Industry News

Mastercard introduces fingerprint authentication in South Africa

Mastercard has released a biometric card that uses the holder’s fingerprint to authorize in-store payments without requiring a PIN or signature. Stores don’t need new hardware, because the card comes with an in-built fingerprint scanner and works with any EMV terminal.

“Consumers are increasingly experiencing the convenience and security of biometrics,” said Ajay Bhalla, president, enterprise risk and security, Mastercard. “Whether unlocking a smartphone or shopping online, the fingerprint is helping to deliver additional convenience and security. It’s not something that can be taken or replicated and will help our cardholders get on with their lives knowing their payments are protected.”

By implementing single-touch authentication, Mastercard aims to simplify in-store payments and offer customers a personalized shopping experience, but also detect and prevent fraud more efficiently. The technology will be tested across South Africa in collaboration with Absa Bank and Pick n Pay.

The grocery chain has 1,500 stores in South Africa and operates in other African countries, including Zimbabwe, Namibia, Botswana, Zambia, Swaziland and Lesotho. Further trials are also planned for Europe and Asia Pacific, with a full roll out by the end of the year.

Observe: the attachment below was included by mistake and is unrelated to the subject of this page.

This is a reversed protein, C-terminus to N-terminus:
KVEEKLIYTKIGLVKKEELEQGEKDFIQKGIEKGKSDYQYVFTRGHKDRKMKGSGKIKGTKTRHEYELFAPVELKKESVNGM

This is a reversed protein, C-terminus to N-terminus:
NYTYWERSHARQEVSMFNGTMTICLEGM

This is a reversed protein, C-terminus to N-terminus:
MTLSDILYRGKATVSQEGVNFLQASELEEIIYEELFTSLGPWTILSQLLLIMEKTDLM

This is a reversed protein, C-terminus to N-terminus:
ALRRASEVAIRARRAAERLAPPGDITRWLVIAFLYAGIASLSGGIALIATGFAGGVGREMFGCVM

Criminals will still be able to use stolen cards and carry out biometric data breaches if fingerprints are leaked. In 2015, hackers breached the database of the US Office of Personnel Management and stole approximately 5.6 million fingerprints that could be used for illicit activities. Considering how easy it is to fake fingerprints, fingerprint-based payments may not be as successful as expected in preventing fraud.

About the author


From a young age, Luana knew she wanted to become a writer. After having addressed topics such as NFC, startups, and tech innovation, she has now shifted focus to internet security, with a keen interest in smart homes and IoT threats. Luana is a supporter of women in tech and has a passion for entrepreneurship, technology, and startup culture.


Click here to post a comment
  • "Considering how easy it is to fake fingerprints, fingerprint-based payments may not be as successful as expected in preventing fraud."
    What the heck is this statement based on?
    Is it easy to "fake" fingerprints and spoof fingerprint sensors? Such fake news..
    I would like the author "Luana PASCU" to fake a fingerprint and spoof a fingerprint sensor. Do it on Xiaomi Mi 6, Qiku 360 F5, OPPO F3 Plus, Google Pixel phone, Xiaomi Redmi 4X, Xiaomi Mi 5C, BlackBerry KEYone, LG G6 or G5,Meitu T8 or Redmi Note 4X.
    You get $1000 from me if you succeed. Good luck.

    • Do you remember the iPhone unlock trick where the folks used everything, from cat paws to nipples to unlock a 5S? Sure thing, technology has become more stable, but use of publicly-available biometrics such as fingerprints should be used as usernames at best, not as passwords. And if you want to learn how to fake a fingerprint, look no further, these doctors have kinda documented how they did it: